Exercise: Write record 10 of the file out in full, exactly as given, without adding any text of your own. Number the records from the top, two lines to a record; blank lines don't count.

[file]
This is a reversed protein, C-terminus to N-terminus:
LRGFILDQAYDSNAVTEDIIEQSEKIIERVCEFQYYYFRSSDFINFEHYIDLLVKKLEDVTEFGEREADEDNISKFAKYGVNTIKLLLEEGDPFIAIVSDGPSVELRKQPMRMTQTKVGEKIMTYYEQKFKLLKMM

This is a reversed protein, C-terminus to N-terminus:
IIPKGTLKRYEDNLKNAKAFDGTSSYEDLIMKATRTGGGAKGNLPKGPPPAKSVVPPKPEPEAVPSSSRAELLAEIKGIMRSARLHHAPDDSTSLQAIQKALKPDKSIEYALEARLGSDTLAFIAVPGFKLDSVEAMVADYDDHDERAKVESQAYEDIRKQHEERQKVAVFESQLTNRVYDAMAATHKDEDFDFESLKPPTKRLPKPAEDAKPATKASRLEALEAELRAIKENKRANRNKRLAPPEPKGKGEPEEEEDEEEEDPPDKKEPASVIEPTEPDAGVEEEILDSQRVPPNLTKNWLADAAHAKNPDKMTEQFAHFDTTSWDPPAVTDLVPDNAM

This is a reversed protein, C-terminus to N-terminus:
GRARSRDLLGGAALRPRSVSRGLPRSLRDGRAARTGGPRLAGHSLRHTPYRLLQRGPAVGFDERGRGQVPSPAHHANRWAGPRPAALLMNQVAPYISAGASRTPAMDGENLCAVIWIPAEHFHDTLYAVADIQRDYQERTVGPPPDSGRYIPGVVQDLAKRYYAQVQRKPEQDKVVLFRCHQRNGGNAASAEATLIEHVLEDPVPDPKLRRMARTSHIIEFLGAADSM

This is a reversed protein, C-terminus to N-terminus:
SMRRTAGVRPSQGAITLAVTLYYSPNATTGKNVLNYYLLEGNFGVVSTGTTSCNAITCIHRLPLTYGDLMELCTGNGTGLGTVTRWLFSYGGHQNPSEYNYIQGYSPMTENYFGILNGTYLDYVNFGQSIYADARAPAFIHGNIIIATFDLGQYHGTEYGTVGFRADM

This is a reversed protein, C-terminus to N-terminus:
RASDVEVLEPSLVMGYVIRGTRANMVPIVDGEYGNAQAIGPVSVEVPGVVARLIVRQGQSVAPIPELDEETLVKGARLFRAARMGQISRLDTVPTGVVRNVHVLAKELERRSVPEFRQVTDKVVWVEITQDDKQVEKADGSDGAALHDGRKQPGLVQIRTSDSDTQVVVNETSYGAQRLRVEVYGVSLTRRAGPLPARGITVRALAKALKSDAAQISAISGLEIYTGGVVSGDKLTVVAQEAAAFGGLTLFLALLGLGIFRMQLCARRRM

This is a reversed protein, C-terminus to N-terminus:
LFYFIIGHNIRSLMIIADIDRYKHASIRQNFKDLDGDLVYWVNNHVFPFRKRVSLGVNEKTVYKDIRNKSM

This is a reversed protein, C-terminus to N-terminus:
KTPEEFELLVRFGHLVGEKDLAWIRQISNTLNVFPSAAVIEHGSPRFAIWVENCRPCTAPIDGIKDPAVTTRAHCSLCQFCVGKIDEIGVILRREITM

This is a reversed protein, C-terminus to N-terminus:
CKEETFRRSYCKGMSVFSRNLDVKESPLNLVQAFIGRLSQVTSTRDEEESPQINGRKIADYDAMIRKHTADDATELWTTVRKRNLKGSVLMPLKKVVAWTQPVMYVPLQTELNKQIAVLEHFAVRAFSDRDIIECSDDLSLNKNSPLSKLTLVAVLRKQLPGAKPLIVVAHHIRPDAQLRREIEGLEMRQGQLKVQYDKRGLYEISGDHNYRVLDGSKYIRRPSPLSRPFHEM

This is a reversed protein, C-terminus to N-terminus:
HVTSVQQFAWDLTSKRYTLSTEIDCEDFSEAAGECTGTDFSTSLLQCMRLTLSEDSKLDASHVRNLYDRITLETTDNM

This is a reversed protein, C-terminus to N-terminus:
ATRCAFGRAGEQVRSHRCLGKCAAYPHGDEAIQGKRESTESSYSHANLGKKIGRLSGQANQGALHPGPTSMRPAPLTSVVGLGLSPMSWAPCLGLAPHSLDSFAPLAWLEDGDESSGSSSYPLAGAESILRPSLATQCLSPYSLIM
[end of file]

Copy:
This is a reversed protein, C-terminus to N-terminus:
ATRCAFGRAGEQVRSHRCLGKCAAYPHGDEAIQGKRESTESSYSHANLGKKIGRLSGQANQGALHPGPTSMRPAPLTSVVGLGLSPMSWAPCLGLAPHSLDSFAPLAWLEDGDESSGSSSYPLAGAESILRPSLATQCLSPYSLIM